| Nothing tastes as good as Indian mango
Washington, Dec. 11: Between negotiating tricky nuclear deals and now handling the busy portfolio of external affairs, Prime Minister Manmohan Singh has found time for some innovative economic diplomacy, which he still considers his area of special interest.
Thanks to Singh’s perseverance in economic content at summit meetings, Americans may soon taste Indian mangoes in their grocery stores and supermarkets.
Indian mangoes have been banned from America’s lucrative fruit markets because the US authorities are worried about the risk of pests in the “king of fruits”.
For 17 long years, India has been struggling to overcome this handicap, but never got anywhere with the Washington establishment through its pleas for corrective action.
But last month, thanks to a ministerial mechanism put in place by Singh during his meeting with President George W. Bush at the White House on July 18, the Americans have agreed at the cabinet level to deal with this problem.
The process that is at the root of this problem is known here as “sanitary and phyto-sanitary clearance”. It looks at what pests infest the mango crop in India and the way mango-growers deal with the problem.
Because Indian mangoes are banned in the US, the lucrative market has been captured mostly by Mexico, but consumers, especially Asians familiar with mangoes from their continent, complain that the fruit available here now does not much taste like mangoes.
The institutional mechanism that will now deal with the problem is the “US-India Trade Policy Forum”, a group headed by India’s commerce minister and the US Trade Representative (USTR), which was set up at the summit here between Singh and Bush.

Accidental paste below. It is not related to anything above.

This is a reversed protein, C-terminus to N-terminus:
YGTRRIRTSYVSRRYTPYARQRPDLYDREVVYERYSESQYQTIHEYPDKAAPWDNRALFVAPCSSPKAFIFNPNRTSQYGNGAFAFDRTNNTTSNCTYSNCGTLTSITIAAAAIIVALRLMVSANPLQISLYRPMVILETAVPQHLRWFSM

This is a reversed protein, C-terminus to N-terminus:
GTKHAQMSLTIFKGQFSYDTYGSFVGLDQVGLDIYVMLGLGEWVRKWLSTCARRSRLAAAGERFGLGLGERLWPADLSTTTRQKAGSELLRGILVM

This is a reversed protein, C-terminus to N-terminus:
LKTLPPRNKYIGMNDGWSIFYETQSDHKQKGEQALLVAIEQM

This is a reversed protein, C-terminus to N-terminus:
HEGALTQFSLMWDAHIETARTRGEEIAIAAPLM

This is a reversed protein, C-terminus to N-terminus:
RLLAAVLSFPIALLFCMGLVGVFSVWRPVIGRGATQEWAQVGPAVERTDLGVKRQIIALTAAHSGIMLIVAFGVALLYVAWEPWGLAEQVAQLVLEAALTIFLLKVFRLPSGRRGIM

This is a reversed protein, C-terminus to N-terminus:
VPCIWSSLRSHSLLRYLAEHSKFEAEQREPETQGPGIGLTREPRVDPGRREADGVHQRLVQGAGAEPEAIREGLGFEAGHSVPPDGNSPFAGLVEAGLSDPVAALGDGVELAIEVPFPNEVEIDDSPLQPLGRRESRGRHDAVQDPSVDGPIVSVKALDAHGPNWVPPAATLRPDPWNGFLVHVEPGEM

Indian negotiators took up the ban on mangoes at the first meeting of the Trade Policy Forum in New Delhi last month and the USTR, Rob Portman, agreed to look into the matter.
In the absence a mechanism like the trade policy forum, Indian negotiators have hitherto been taking up the issue at lower levels: but with the involvement of a member of the Bush cabinet, it is now expected that India’s grievance will be heard and addressed.
In seeking to sort out the mango issue with the Americans, Singh is taking a leaf out of his own book.
In December 1994, during a landmark visit to Saudi Arabia as finance minister in P.V. Narasimha Rao’s government, Singh took up a similar issue with the Arab kingdom.
Saudi Arabia is a huge market for lamb, but for years, the Saudis barred entry to Indian meat and meat products, leaving the lucrative business to the Australians and New Zealanders.
Australian and New Zealand lamb, with their high fat content, were not popular among Saudi consumers, especially the vast Asian population in the kingdom.
Part of the reason why the Saudis banned Indian meat was lobbying by importers of lamb from other countries, which feared a loss of business if India came into the market.
In the case of the US, there is another practical reason why the Americans are likely to sit up and take note of India’s long-standing complaint about not letting its mangoes into the US.
With import duties in India being lowered, the Americans are discovering that their apples have a good market in India.
But the Indian authorities have stood in the way of American apples, arguing that the practice here of waxing apples raises questions about their edibility.
Similarly, almonds from America are growing in popularity in India and there is a nascent trade of $100 million a year in almond exports to India from here.
Indian authorities have raised objections to that trade too, arguing that the American practice of fumigating almonds with phosphene methyl bromide is unhealthy.
The Americans have an interest in resolving the dispute over their apples and almonds. In the process of getting over that dispute, the hurdles over exporting Indian mangoes to the US may also be soon overcome.